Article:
Aligning security with your organization’s greater business needs is becoming increasingly important, but how do you actually do it? What it comes down to is being able to map security to business objectives. Done right, security can be a major business driver. Today, everyone from finance to DevOps to sales and engineering has security top of mind, at least if they know what’s good for them.
In this post, we’ll offer several ways to bridge the gap between security and the rest of the business, allowing you to successfully bring it into the organization in order to meet any number of business objectives. Read more “How to Align Security With Your Business Objectives”
Often when we talk about security, we focus on the mechanics of how to keep technical infrastructure safe. It can be easy to forget that operational security is just as important. When done right, strong OpSec practices will keep your business safe from leaked information, competitive disadvantage, and even public embarrassment.
Without good OpSec, your business may be vulnerable to information theft via an attack surface that has little or nothing to do with computers. With that said, here’s what you need to know about OpSec today.
Read more “Five OpSec Best Practices to Live By”
At Threat Stack, we develop security software, so it’s important to us that people have the technology they need to manage security issues in today’s business environment.
At the same time, we recognize the Human Factors. Even the best platforms are of limited value if employees don’t recognize or understand the multitude of security issues that surround them in the workplace; don’t understand security best practices; and don’t know how to respond when an incident occurs.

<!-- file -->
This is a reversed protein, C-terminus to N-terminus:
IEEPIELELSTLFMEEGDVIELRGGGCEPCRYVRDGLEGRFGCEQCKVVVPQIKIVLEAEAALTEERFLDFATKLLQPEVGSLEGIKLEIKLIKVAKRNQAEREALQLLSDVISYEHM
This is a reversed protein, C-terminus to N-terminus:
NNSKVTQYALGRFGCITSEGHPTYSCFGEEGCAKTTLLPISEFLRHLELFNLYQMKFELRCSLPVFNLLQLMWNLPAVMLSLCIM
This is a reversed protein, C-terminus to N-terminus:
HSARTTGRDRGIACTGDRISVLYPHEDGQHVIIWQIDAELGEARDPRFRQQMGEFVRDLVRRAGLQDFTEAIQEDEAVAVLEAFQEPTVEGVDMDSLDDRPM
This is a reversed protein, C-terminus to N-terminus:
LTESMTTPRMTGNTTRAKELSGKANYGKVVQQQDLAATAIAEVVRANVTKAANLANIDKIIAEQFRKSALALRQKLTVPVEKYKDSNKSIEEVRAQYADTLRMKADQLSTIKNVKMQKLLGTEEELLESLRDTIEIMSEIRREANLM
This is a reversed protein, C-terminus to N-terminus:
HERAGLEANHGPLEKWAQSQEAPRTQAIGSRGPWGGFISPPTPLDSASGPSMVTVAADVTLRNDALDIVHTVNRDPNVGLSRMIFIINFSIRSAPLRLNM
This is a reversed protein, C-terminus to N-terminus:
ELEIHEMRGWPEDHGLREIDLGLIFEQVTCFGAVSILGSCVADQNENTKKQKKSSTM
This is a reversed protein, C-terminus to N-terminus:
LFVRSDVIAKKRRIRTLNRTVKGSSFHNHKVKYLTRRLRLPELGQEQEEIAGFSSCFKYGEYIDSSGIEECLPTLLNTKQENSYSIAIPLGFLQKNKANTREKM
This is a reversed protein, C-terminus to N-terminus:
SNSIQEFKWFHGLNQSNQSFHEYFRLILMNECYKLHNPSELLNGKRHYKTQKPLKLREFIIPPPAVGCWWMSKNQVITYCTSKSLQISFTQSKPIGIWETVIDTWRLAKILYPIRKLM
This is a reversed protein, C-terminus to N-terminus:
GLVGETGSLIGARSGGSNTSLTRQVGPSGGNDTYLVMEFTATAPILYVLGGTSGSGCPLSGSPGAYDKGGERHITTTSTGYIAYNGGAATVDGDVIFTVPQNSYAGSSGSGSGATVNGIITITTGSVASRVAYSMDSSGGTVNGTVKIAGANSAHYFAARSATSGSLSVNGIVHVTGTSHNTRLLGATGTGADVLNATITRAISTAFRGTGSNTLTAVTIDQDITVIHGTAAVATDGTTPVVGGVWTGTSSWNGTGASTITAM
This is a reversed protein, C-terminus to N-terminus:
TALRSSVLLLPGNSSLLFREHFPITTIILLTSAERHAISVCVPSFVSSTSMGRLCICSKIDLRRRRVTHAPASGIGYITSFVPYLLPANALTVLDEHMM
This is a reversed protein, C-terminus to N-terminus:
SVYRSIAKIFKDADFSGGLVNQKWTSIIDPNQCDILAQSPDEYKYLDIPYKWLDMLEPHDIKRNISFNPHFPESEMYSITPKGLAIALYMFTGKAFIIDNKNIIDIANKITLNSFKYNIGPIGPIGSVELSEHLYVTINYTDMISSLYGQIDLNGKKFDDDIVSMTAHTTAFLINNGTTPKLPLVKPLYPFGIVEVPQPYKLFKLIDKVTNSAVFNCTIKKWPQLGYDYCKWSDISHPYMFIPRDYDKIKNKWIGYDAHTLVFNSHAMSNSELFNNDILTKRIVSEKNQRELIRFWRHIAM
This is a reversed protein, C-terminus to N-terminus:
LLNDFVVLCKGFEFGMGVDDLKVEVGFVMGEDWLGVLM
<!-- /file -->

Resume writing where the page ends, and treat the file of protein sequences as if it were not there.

In previous posts, we’ve written about making every employee a security ambassador and talked about empowering them to participate in the process — but haven’t provided many specifics on how to do this.
So this post gives some practical guidance on how you can set up a Security Awareness Program in your organization. The goal is to stop treating security as a series of one-off events or activities that are handled by experts (often in reaction to incidents after they’ve taken place) and to create a proactive, pervasive culture where employees can recognize security risks and then take action on their own or escalate as appropriate.
Read more “4 Steps to Building a Security Awareness Program”